We’ll be on winter hiatus starting Dec. 23. While we’re recharging our batteries, we’ll be posting a series of stories about New Jersey history. We’ll be back delivering our unique coverage of politics and public policy on Jan. 2. Have a great holiday and a happy and safe New Year.
Amid the tightly packed shore houses of Ocean City, a yellow-sided two-story building with wide porches and a tower stands on the corner of 4th Street and Atlantic Avenue, about a block-and-a-half from the ocean.
It’s Lifesaving Station 30, a meticulously restored structure whose workers rescued people from many nearby shipwrecks in the late 19th and early 20th centuries. It stands now as perhaps New Jersey’s only intact reminder of an age when the perilous conditions of life at sea required equal bravery from those who went to the rescue of ships that got into trouble.
The restoration has recreated the 1885 structure where seven men watched and waited for ships in distress and then launched their rescues, often in the teeth of Atlantic gales and freezing temperatures.
The story of Station 30, and the 41 others that once kept watch over New Jersey’s busy shipping lanes, is a little-known chapter of the state’s maritime history that is being staunchly defended and vividly told by a small band of enthusiasts, with the help of local, state and federal funding.
Only one of an earlier generation of lifesaving stations — an 1849 boathouse at Spermaceti Cove — still exists, thanks to preservation by the National Park Service. The stations at 23 of the shore points have been lost altogether, leaving 19 others as museums, community centers and even maintenance facilities, run by state and local authorities or nonprofits. Only three are open to the public as museums.
Sites that no longer host lifesaving stations include Deal, Bay Head and Cedar Creek, while some structures survive at Harvey Cedars, Avalon and Cold Spring, among others, according to the U.S. Lifesaving Heritage Association.
Some were demolished by the Coast Guard, which took over the federal Life Saving Service in 1915, and apparently had little interest in the outmoded trappings of its predecessor organization. Others fell victim to developers who were hungry for coastal property, or to private owners who converted them into shore homes, and, in one case, took it down and rebuilt it elsewhere.
Preserving the past
Their advocates argue that a compelling part of state history will be lost unless more is done to preserve the stations that saved thousands of lives.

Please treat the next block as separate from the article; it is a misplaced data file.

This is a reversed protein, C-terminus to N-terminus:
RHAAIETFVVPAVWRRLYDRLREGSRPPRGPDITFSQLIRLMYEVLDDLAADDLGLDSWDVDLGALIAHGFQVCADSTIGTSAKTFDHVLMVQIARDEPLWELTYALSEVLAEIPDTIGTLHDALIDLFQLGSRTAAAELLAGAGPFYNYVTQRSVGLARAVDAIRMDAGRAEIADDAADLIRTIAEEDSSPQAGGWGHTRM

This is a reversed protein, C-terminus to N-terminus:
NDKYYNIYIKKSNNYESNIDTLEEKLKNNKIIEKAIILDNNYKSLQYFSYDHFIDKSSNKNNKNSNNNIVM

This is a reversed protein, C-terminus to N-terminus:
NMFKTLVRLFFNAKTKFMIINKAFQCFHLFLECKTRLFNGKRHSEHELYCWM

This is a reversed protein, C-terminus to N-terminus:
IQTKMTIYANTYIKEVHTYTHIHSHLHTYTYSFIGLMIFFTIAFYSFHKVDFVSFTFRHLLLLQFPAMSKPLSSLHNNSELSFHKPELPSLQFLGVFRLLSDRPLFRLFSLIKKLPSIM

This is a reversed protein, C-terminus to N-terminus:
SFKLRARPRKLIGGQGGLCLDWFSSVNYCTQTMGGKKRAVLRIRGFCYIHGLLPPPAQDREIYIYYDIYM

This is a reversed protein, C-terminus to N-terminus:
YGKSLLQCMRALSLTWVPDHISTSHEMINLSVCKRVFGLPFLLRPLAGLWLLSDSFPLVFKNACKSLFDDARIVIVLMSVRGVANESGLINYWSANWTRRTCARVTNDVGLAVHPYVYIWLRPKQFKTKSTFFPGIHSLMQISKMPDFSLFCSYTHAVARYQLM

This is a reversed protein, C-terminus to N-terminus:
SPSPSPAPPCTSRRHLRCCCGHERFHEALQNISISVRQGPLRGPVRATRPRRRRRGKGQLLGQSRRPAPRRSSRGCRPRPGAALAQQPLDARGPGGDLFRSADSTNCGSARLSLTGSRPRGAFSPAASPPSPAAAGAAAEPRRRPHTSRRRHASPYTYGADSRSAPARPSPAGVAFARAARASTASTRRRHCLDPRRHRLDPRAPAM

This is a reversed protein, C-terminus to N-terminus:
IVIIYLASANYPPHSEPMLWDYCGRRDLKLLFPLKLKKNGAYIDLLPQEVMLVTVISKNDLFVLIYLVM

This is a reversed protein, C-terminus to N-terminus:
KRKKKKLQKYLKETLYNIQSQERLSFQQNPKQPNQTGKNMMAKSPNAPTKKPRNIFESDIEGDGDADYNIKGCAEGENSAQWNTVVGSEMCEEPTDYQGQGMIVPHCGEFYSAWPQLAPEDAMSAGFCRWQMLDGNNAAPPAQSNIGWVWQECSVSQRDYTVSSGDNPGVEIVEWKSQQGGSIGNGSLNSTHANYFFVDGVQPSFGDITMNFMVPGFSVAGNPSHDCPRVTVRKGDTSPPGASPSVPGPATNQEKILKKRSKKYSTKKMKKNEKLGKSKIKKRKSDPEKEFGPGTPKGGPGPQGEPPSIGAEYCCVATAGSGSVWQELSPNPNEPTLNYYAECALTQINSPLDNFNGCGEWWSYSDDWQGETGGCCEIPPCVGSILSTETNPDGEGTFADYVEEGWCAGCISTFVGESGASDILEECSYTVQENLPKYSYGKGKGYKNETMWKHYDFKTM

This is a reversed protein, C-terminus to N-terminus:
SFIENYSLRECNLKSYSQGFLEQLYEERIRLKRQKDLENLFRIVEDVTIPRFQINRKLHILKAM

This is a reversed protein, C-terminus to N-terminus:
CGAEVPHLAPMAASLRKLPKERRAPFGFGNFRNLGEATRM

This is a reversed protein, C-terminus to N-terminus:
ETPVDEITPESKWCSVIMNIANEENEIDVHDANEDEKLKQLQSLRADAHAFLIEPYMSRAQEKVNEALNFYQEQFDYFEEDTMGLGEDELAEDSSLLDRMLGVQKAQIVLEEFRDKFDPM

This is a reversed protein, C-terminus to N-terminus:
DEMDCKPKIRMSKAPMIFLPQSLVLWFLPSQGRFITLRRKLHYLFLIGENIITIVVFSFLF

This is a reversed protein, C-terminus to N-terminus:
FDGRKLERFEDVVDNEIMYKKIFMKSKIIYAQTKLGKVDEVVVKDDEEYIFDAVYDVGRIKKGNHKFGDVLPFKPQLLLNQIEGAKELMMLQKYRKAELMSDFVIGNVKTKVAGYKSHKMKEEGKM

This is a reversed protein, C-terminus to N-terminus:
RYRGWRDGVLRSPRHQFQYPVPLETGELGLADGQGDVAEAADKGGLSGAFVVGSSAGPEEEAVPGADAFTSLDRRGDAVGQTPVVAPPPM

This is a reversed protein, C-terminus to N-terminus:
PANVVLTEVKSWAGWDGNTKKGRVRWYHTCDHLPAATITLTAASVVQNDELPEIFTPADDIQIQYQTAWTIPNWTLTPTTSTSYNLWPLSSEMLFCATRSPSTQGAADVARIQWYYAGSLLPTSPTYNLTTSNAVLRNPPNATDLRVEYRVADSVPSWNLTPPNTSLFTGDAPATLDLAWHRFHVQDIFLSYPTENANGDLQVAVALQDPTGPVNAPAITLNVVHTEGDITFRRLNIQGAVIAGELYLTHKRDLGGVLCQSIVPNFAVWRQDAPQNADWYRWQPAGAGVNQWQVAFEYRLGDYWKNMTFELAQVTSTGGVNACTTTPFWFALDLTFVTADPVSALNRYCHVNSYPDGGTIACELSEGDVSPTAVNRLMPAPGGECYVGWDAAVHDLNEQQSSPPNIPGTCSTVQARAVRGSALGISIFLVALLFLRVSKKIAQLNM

“These buildings are the only surviving testimonials to the sacrifices and efforts that many men made to save lives,” said Tim Dring, the immediate past president of the association, a national nonprofit. “There was no retirement or medical benefits and a lot of them did it until they physically couldn’t do the work anymore. They did it because they loved the idea of being able to save lives.”
Dring, who is based in New Jersey, also argued that many shore towns including Stone Harbor, Avalon and Harvey Cedars on Long Beach Island grew up because of the lifesaving stations that were first built there, and so to lose stations in such places would also lose the origins of the towns’ history.
The restored Ocean City station, arguably a national showcase for its kind, contains many historic objects that show the dangers faced by the passengers and crew on board the stricken ships, and by the men who rescued them.
Riding the ‘life car’
The items include a “life car,” a galvanized iron capsule about 11 feet long and less than three feet deep that would carry four or five people lying down while being hauled along a taut rope that was strung between ship and shore. It was built with only pinholes for the occupants to breathe.
Remarkably, the life car now housed in the Ocean City station saved 201 people from the wreck of the Ayrshire, an immigrant ship from Britain that ran aground off Squan Beach in 1850 while trying to get to the Port of New York in a storm.
The only life lost during the many trips made by the capsule during that rescue was of a man who put his two nieces inside and then decided to ride on top where he fell off and drowned, Dring said.